Mount Sinai researchers, in a collaboration with scientists at the LKS Faculty of Medicine, The University of Hong Kong (HKUMed), have found that a widely available and inexpensive drug targeting inflammatory genes has reduced morbidity and mortality in mice infected with SARS-CoV-2, the virus that causes COVID-19. In a study published in Cell (link to publication), the team reported that the drug, topotecan (TPT), a specific inhibitor of Topoisomerase I (TOP1), inhibited the expression of inflammatory genes in the lungs of mice as late as four days after infection, a finding with potential implications for treatment of humans.
‘Topotecan (TPT) is derived from Camptothecin, a natural product that can be found in the bark of Chinese Happy tree. It is an inexpensive FDA-approved drug available in most countries around the world for use as anti-cancer agents,’ says co-lead author Bobo Mok, PhD, a scientific officer in the Department of Microbiology, HKUMed. ‘We demonstrated that TPT can also alleviate hyperinflammatory complications or cytokine storm of COVID-19 infection in hamsters,’ says Dr Mok.
The team’s research suggests that many other anti-inflammatory agents are less effective against COVID-19 because they target single inflammatory mediators, such as IL-6 or IL-1, or only specific gene expression programmes. ‘The fact is, a multitude of inflammatory genes and signaling pathways are dysregulated during a SARS-CoV-2 infection,’ explained another lead author Jessica Sook Yuin Ho, PhD, a postdoctoral researcher at the Icahn School of Medicine at Mount Sinai. ‘We demonstrated that TOP1 inhibitors were able to broadly dampen inflammatory gene expression in animal models, regardless of the gene or activation pathway.’
‘So far, in pre-clinical models of COVID-19, there are no therapies– either antiviral, antibody, or plasma – shown to improve SARS-CoV-2 infection outcomes when administered after more than one day post-infection,’ says senior author Ivan Marazzi, PhD, Associate Professor in the Microbiology Department at the Icahn School of Medicine. ‘This is a huge problem because people who have severe COVID-19 and get hospitalised, often do not present symptoms until many days after infection. We took a different approach, and sought to find a potential therapy that can be used during later stages of the disease. We found that TOP1 inhibitors given days after the infection can limit the expression of inflammatory genes in the lungs of infected animals to prevent an “hyper-inflammatory status”,’ says Dr Marazzi.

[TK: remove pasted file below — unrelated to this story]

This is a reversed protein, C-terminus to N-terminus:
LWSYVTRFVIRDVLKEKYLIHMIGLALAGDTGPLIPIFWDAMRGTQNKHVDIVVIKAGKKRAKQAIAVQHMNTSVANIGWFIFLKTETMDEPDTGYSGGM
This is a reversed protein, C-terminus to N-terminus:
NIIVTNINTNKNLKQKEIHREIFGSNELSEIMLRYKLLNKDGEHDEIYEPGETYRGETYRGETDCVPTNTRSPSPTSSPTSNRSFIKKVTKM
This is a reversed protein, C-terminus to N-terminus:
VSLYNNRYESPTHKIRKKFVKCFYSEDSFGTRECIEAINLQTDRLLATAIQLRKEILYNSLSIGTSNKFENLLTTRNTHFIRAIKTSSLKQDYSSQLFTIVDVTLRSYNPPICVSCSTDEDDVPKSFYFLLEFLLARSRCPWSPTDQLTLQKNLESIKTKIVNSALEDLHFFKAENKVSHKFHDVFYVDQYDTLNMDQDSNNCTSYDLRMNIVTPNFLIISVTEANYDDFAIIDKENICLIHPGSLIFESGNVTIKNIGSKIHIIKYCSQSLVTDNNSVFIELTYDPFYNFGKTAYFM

Although the pathophysiology of SARS-CoV-2 is not yet fully understood, scientists have observed that the virus triggers excess production of cytokines and chemokines – chemicals, which are secreted by cells of the immune system to help fight infection. An exaggerated immune system response, which characteristically occurs in the lungs of COVID-19 patients, can flood the infected area with white blood cells, resulting in inflammation, possible tissue damage, organ failure, and death. Reduction of the inflammatory state in such patients could therefore improve their clinical outcomes.
In a previous study published in Science in 2016, the same group at Mount Sinai found that inhibiting the activation of inflammatory genes could help prevent animal deaths from viral and bacterial infections, and suggested this could be a potent strategy against future pandemics. The current study – led by Mount Sinai along with partners from Singapore, Hong Kong, the United Kingdom, the United States and other global sites – expands on that earlier work to show how epigenetic therapy, which addresses the chemical modifications that influence gene expression, could be harnessed against severe cases of COVID-19.
The safety and efficacy of this treatment strategy in humans will soon be evaluated at clinical sites around the world, including India, where a trial recently began. The World Health Organization (WHO) is expected to play an important role in these studies.
HKUMed scientists who contributed to this research include Professor Chen Honglin, Professor of State Key Laboratory for Emerging Infectious Diseases and Department of Microbiology, Dr Honglian Liu, Post-doctoral Fellow, Ms Lau Siu-ying, Technical Manager, Dr Andrew Lee, Post-doctoral Fellow and Dr Anna Zhang, Scientific Officer, all from the Department of Microbiology.
About the Mount Sinai Health System
The Mount Sinai Health System is New York City's largest academic medical system, encompassing eight hospitals, a leading medical school, and a vast network of ambulatory practices throughout the greater New York region. Mount Sinai is a national and international source of unrivaled education, translational research and discovery, and collaborative clinical leadership ensuring that we deliver the highest quality care—from prevention to treatment of the most serious and complex human diseases. The Health System includes more than 7,200 physicians and features a robust and continually expanding network of multispecialty services.
About LKS Faculty of Medicine, The University of Hong Kong (HKUMed)
Founded as the Hong Kong College of Medicine for Chinese in 1887, the LKS Faculty of Medicine, The University of Hong Kong (HKUMed) became the premier founding Faculty when the University was established in 1911. From its modest beginnings, the Faculty has grown to become the largest faculty of the University. HKUMed is comprised of 14 departments and four schools with about 2,900 undergraduate and 1,700 postgraduate students. Teaching is conducted by more than 400 full-time teaching staff and about 3,000 honorary teachers, most of whom are doctors in public hospitals or private practitioners. For more information about HKUMed, please visit: www.med.hku.hk.
Please contact LKS Faculty of Medicine of The University of Hong Kong by email (firstname.lastname@example.org).